Calling Bullshit On…. Teaching Manners In A Rude World

Learning manners is part of growing up. Not as important as learning to walk and feeding yourself but part of growing up nonetheless. I remember being little and my Mother dutifully instructing me ‘Say thank you to the nice lady’, ‘Ashling, say excuse me as you go by’ etc. Like a little parrot I copied my Mother, said what I was supposed to say and in time manners became automatic to me.

Well today I’m calling BULLSHIT on teaching manners because we now live in an increasingly rude world.

The playground

I don’t allow my children to climb up slides. I don’t care if you allow yours to, that is not my business. However, what is my business is, if your child scoots down the slide, turns around at the end and climbs up for another go. All while my child patiently waits at the top for a go and you look the other way. AND THEN YOUR CHILD DOES IT ALL OVER AGAIN! Being the utter coward and believer in a queuing system that I am, I’m more likely to mutter under my breath than confront you. But you know this and that is why you can casually look the other way.

Road junctions

As any parent will tell, drop off and pick up times at school are the ultimate traffic nightmares. Sometimes, you need to let cars out at junctions or the whole place gets clogged up. Other cars often let me out and I do the same. My question is this, when did it become acceptable to NOT EVEN ACKNOWLEDGE that another car is letting you out? I’m not talking about beeping horns and waving like a loon here. I just mean a nod or (God forbid), a smile to show that you are aware of the other person’s existence.

Holding open doors

It is polite to hold the door open for the person coming behind you so that the door does not slam in their face. If the person behind you has their hands full, you might even hold the door open for them to go through before you. So why is it that some people (who do not have their hands full) march straight through without so much as a thank you? I’ve started reminding people of their manners by saying ‘Thank you’ very loudly to anyone who does this and they usually look incredulous. Perhaps I’m in the wrong and my red coat makes me mistakenly look like a footman? I’d still say thank you to a footman.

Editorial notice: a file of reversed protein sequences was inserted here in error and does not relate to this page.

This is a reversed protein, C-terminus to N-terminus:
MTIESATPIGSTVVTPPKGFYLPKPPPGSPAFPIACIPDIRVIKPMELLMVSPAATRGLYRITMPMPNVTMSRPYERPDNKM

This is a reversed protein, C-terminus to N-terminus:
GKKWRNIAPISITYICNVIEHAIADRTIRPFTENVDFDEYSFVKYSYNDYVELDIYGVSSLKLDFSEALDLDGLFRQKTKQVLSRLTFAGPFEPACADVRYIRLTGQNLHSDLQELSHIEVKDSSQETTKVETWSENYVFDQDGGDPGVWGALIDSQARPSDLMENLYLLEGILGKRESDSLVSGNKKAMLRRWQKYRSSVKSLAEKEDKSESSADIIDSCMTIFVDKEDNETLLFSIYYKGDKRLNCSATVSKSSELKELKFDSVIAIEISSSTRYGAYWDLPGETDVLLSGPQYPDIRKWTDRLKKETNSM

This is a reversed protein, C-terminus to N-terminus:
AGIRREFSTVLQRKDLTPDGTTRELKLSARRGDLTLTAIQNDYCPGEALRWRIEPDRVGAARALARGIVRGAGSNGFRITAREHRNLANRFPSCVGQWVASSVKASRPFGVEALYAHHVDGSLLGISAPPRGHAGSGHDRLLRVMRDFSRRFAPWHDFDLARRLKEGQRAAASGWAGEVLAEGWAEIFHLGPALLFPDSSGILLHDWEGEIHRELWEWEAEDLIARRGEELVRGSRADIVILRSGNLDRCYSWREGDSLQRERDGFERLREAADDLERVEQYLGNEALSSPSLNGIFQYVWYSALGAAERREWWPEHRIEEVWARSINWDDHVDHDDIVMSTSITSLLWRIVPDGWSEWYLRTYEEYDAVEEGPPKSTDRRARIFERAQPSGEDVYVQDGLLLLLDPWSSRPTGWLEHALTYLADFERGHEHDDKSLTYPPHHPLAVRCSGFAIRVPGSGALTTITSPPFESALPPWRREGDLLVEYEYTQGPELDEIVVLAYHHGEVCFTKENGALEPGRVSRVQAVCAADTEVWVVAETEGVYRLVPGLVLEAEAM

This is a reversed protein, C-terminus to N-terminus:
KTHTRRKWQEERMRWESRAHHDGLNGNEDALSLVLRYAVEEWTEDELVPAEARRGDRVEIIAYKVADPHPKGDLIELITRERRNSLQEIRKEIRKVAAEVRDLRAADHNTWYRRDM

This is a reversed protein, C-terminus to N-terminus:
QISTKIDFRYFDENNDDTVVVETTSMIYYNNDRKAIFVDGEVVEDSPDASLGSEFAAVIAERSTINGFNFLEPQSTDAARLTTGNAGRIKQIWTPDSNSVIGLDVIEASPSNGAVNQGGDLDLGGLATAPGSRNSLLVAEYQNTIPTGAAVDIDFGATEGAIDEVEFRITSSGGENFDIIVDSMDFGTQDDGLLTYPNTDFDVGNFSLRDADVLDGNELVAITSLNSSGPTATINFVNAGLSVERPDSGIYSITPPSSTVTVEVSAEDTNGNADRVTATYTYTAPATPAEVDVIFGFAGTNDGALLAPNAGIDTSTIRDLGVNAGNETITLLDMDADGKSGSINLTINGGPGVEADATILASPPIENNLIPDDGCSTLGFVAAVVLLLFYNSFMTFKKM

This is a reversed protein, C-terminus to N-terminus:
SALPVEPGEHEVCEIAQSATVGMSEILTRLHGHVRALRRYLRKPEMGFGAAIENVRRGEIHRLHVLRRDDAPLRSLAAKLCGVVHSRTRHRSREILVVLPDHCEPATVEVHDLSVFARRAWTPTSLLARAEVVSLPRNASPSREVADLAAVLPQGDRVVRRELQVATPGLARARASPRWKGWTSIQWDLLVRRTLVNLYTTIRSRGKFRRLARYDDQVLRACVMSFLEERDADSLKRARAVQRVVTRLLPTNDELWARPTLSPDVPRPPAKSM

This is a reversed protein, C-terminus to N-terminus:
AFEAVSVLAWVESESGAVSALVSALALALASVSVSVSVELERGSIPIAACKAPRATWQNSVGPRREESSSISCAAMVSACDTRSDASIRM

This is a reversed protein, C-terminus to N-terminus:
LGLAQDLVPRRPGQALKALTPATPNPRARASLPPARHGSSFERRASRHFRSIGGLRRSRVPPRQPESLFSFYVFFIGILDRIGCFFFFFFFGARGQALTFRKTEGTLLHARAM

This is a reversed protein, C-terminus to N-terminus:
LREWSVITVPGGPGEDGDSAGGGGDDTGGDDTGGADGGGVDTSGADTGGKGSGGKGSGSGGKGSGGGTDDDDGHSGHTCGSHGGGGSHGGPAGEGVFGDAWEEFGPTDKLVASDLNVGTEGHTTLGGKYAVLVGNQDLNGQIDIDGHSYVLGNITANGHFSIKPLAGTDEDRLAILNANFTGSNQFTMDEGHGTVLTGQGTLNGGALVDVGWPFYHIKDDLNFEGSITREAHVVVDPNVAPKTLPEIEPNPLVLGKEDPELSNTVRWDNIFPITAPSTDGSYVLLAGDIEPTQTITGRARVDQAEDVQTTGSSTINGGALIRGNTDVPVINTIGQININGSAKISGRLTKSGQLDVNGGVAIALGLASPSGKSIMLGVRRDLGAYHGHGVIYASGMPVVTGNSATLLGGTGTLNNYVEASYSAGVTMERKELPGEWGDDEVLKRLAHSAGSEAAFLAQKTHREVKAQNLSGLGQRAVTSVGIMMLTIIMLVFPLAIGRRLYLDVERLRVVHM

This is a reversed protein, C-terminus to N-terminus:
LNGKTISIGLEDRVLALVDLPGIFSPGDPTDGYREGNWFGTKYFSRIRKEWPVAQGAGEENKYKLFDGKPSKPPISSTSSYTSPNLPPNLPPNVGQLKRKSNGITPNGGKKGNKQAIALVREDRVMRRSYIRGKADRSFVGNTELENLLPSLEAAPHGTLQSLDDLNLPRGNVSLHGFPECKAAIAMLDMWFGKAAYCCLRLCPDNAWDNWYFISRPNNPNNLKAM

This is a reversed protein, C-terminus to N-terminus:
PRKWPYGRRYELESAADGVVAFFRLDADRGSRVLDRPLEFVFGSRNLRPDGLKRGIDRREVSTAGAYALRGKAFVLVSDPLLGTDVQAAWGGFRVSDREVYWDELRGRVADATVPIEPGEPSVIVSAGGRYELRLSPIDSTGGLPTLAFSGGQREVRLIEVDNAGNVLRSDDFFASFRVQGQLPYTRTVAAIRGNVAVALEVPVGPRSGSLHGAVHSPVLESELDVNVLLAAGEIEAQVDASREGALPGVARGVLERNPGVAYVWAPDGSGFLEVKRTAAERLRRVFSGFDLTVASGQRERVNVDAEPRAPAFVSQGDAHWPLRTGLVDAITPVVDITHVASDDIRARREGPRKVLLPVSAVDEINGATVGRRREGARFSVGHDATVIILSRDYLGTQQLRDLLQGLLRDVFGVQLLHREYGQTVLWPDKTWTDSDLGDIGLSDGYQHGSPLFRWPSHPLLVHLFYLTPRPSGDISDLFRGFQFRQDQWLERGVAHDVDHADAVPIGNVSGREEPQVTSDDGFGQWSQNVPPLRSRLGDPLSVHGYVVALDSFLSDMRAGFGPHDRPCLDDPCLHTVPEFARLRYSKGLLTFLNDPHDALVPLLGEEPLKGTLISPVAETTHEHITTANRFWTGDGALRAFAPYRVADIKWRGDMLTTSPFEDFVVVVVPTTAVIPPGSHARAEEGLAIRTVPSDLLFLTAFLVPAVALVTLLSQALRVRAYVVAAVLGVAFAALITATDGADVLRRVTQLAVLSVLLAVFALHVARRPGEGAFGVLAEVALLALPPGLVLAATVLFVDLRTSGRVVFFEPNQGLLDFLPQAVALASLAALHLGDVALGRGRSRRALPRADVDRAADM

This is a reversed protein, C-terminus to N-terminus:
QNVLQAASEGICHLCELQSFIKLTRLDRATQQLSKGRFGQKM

ATM machines

Yet another queuing story. Bear with me. Recently, I was in a very long ATM queue. One of my children was feeling sick and the other was tired after a few hours shopping. The queue snaked forward agonisingly slowly until I was second in line. The girl in front was then joined by two buddies. As soon as Girl 1 finished her transaction, Girl 2 slipped her ATM card into the machine.

I literally saw red and thought to myself ‘There is no way Girl 3 is getting in front of me’. Girl 2 hardly had her cash taken from the machine when I barged in and shoved my card into the ATM, scattering the girls like skittles. I turned red with embarrassment and I felt so rude. No words were exchanged but Girl 3 slipped into the queue behind me and all was quiet…

Now, I’m sure for every one of my stories, you could tell me 3 more. I suppose I need to acknowledge that my children are growing up in an increasingly rude society. So, while manners are still important, perhaps they are not as important as they once were and teaching my children to stand up for themselves in an increasingly rude world is far more important.

Sorry for the rant.

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